Battle Lines Drawn Between Garaufis And Mayor
The battle lines have been drawn between Mayor Michael Bloomberg and Federal Judge Nicholas Garaufis over how much money the monitor appointed by Garaufis should earn from the city as well as how much money those who may have been discriminated against should get from the court.
Garaufis announced two weeks ago that the amount of back wages owed minorities affected by discrimination in the city’s firefighter entrance exams could be more than $128 million.
In a decision, U.S. District Judge Nicholas Garaufis said hearings will be held to determine how much individual claimants will receive, which could lower the total amount the city will have to pay.
Garaufis ruled previously that the Fire Department of New York discriminated against minorities in its entrance exam, saying black and Hispanic applicants had disproportionately failed the written examinations and those who passed were placed disproportionately lower down the hiring lists than whites.
City Corporation Counsel Michael Cardozo called the opinion “erroneous” and said: “When all the proceedings have been completed, the damages, if any, that the city will have to pay will be far less than $128 million.”
The judge appointed Mark Cohen, a former federal prosecutor and an old acquaintance of his, as independent monitor in October to keep an eye on the department’s effort to improve diversity in recruiting officers. In January, the city filed a brief asking an appeals court to remove the judge, saying he had abandoned his neutral role.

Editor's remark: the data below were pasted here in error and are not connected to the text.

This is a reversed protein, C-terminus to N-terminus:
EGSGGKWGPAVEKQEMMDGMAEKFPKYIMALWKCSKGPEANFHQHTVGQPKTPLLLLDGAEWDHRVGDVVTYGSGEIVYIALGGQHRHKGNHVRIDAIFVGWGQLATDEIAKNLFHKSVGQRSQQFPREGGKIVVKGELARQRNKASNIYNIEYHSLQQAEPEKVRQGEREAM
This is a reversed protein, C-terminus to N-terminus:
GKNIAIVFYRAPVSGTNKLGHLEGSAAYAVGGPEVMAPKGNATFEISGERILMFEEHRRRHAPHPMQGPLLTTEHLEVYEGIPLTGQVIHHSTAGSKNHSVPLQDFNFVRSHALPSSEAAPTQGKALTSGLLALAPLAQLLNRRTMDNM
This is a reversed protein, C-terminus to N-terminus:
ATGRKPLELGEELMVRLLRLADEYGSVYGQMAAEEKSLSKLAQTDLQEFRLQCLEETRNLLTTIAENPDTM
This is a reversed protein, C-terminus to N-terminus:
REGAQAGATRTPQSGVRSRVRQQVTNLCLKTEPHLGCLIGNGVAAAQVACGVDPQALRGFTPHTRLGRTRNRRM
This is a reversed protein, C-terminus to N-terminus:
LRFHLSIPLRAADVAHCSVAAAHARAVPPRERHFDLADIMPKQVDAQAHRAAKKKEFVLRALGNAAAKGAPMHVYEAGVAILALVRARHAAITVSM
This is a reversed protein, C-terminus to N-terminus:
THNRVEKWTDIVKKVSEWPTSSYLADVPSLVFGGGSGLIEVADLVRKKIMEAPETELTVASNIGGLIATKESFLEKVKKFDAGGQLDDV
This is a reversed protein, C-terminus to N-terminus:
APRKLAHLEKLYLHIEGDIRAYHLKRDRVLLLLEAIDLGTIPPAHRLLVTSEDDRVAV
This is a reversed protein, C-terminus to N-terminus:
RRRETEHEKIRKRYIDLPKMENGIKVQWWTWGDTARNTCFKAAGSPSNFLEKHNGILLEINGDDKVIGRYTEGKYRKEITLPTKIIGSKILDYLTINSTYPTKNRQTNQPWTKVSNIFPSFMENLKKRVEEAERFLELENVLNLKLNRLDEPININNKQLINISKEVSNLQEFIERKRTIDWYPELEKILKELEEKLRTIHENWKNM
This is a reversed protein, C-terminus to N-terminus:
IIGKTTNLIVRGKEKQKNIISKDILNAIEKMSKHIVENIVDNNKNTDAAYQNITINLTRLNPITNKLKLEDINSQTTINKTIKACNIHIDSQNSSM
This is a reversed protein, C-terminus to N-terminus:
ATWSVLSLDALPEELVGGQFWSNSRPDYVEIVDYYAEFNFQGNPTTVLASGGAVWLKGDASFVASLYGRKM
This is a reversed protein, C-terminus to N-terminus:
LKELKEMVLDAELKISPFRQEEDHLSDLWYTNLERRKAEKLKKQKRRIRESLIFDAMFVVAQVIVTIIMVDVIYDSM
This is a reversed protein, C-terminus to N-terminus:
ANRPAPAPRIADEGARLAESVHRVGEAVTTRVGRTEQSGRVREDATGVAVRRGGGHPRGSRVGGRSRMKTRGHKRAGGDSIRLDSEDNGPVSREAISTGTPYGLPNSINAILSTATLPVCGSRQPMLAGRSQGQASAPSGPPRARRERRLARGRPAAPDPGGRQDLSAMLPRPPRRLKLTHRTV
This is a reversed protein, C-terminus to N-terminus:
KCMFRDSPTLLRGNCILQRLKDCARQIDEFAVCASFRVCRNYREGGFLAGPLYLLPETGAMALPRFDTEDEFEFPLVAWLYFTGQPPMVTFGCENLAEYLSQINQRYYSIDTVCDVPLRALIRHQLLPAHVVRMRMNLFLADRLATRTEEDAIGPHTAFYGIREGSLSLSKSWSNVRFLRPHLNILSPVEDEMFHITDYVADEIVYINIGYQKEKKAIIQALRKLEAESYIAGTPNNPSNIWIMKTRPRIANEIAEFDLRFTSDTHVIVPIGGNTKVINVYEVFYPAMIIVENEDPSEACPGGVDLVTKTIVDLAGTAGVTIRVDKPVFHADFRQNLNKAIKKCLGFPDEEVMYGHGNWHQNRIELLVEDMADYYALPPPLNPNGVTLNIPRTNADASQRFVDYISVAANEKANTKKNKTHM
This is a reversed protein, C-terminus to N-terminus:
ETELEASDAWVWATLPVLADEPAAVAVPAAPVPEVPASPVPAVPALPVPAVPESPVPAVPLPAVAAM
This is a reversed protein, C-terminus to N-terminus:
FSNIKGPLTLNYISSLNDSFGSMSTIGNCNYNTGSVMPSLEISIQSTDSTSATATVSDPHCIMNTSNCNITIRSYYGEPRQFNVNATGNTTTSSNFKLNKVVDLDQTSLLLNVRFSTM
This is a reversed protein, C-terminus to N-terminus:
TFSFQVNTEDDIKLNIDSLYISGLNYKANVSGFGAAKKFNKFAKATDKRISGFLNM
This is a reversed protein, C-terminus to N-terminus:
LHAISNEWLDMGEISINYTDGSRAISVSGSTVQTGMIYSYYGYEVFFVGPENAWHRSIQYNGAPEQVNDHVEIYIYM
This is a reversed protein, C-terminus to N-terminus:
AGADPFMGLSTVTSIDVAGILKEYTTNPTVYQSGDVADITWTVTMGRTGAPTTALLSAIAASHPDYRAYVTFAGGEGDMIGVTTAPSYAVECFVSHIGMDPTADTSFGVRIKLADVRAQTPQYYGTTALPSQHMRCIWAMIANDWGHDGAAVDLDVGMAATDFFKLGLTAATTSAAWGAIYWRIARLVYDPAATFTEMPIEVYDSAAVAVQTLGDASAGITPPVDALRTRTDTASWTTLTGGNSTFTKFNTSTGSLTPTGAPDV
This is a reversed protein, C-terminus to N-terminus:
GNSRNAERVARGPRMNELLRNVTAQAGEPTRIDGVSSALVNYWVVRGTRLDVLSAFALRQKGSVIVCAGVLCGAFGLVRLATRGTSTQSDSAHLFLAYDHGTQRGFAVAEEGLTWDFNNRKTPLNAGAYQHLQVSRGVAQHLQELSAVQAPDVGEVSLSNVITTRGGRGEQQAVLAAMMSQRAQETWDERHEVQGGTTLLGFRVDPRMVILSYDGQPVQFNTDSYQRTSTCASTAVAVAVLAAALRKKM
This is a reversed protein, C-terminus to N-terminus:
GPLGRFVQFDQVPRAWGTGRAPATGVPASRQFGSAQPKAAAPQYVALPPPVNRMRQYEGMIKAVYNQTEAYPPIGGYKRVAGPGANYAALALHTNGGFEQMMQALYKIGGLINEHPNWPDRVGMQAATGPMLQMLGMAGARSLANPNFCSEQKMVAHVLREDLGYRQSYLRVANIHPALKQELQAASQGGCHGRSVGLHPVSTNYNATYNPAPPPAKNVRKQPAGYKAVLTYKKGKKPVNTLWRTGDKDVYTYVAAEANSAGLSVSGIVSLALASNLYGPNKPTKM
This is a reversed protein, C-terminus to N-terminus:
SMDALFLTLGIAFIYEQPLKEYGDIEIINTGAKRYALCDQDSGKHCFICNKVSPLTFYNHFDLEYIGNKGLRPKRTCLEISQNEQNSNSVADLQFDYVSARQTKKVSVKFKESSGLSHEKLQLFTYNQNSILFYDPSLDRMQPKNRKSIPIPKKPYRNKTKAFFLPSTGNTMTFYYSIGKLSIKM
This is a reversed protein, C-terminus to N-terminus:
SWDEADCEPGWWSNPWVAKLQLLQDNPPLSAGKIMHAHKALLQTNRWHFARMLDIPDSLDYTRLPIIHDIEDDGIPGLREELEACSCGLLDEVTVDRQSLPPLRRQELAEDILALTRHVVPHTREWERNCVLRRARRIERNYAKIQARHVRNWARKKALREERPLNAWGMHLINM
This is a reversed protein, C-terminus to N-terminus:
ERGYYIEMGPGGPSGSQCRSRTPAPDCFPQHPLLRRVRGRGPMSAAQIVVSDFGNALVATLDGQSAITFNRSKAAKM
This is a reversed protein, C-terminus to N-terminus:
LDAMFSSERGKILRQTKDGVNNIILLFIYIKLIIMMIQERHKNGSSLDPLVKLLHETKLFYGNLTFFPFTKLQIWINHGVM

Last week, Cohen gave the city his first bill for work done. It was in the amount of $310,758.90 for 52 days of work.
When Bloomberg demanded that Cohen provide details proving the city owed him nearly $600 a day, Garaufis refused.
He also refused the city’s request that Cohen provide a bond so that court costs could be paid in the event that he loses the suit the city plans to bring against him.
Garaufis told city attorneys that he would monitor Cohen’s work and his bills to make sure they are correct, but he would do it in private, away from the city’s prying eyes.
Garaufis said that to provide information on how the money was spent might reveal to city attorneys the direction he is taking in revamping the fire department’s hiring process.
The mayor did not agree, arguing once again that the federal court’s chief judge should remove Garaufis from the case as being “no longer impartial.”
Garaufis was just overturned on another major case in which many believed he was no longer impartial. On Friday of last week, the Second Circuit Court of Appeals dismissed his ruling that the large adult homes throughout the city, a dozen of them in Rockaway, be broken up and that their residents be scattered throughout the community in small, assisted living units.